A series of small in-person rallies and a Zoom event are scheduled to take place Monday (May 10) for the National Day of Action Against Anti-Asian Racism.
The event was organized by Doris Mah, a Burnaby woman who was shocked to hear of an Asian women assaulted at a Safeway just five blocks away, where Mah herself shopped regularly.
So Mah took action. She went to speak to Burnaby Mayor Mike Hurley, and the city proclaimed May 10 the Day of Action Against Asian Racism. But Mah was just getting started. She reached out to 1,000 cities across Canada and heard back from 100. Of those, 30 agreed to declare a day of action against anti-Asian racism on May 10.
Mah said she was shocked when cities even as far away as Toronto agreed.
“I’m not a politician – I’m just one person from a city named Burnaby which is not even well known in Ontario,” she said.
But with the cities also came the support of more than eight million Canadians.
“It’s an unbelievable amount of support that has shown that people want to do something about it,” Mah told Black Press Media by phone.
“I think people need to channel their support into something that they can do.”
The number one thing that Mah hopes that Monday’s day of action impresses upon Canadians is that there is no room for racism in their communities.
“And number two, racism is a learned experience. We have to unlearn, intentionally unlearn what we’ve learned. And so education and awareness is very important,” she said.
Mah said that many Asian immigrants, especially the first generations, do not feel like they can report racism.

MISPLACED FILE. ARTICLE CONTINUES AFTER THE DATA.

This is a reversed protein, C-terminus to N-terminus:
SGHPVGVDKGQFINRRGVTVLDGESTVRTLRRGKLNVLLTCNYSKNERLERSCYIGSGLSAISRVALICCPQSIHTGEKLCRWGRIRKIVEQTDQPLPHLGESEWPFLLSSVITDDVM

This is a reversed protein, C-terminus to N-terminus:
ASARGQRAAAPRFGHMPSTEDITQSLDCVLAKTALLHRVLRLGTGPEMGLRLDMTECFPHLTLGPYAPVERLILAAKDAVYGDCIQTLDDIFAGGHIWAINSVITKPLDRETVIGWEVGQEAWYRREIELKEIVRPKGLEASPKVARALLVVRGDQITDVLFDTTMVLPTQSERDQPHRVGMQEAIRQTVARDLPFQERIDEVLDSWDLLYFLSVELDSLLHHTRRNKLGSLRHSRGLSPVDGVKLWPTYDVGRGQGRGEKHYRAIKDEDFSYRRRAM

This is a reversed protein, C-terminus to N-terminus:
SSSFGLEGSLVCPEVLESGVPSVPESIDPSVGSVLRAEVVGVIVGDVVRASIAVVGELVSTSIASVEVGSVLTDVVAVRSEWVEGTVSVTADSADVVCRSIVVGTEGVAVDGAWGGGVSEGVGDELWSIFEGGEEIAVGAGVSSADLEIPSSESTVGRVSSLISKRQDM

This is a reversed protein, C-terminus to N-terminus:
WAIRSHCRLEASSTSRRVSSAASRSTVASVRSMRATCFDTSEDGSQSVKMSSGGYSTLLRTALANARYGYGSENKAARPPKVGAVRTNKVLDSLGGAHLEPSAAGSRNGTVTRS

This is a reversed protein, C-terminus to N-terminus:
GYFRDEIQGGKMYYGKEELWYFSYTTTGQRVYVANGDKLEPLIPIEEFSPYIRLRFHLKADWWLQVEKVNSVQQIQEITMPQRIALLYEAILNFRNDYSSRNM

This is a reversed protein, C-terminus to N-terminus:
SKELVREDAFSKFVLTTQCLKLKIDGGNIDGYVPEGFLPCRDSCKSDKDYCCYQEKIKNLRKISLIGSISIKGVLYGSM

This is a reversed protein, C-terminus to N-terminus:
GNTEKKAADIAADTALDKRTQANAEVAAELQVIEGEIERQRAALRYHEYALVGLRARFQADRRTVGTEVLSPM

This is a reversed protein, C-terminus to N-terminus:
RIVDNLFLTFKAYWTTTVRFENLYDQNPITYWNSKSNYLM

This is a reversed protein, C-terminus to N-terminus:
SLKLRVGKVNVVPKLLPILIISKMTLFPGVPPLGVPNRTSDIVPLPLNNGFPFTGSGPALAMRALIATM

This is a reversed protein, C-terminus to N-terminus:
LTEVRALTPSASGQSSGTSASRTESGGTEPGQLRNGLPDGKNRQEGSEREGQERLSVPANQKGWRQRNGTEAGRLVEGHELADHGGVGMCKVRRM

“We wanted to tell the people who experienced racism in a very overt or covert way that it’s okay, it is absolutely acceptable for them to come out and say that,” she said.
“If you experience workplace discrimination, what do you do? You just keep your head down.”
Others, Mah said, fear bringing shame to their families.
“In our culture – in a lot of people cultures – you don’t show people’s dirty laundry. It doesn’t it doesn’t bring honour to your family.”
Luckily, that is changing in the younger generations.
“A lot of the movement right now, driven by second and thirds generations of young millennial Asians because they are angry, ” Mah said, seeing “images of somebody like their father and grandfather, their grandmother and mother being harassed like this.”
The movement Mah started has been supported by everyone from everyday Canadians, to labour unions to the B.C. Teachers’ Federation. Mah said that for her, seeing support from teachers hit on an especially personal level. The union pledged to go beyond teaching children to not be racist, committing to being “actively and deliberately antiracist.”
“I have three kids and the racism and discrimination is very real,” she said.
“This means the whole world to me as a parent.”
TheNational Day of Action Against Anti-Asian Racism will be marked by a series of rallies at SkyTrain stations across Metro Vancouver. The rallies will each be small, with no more than five people all wearing masks, but a larger Zoom event will be held at 5 p.m. To register, click here.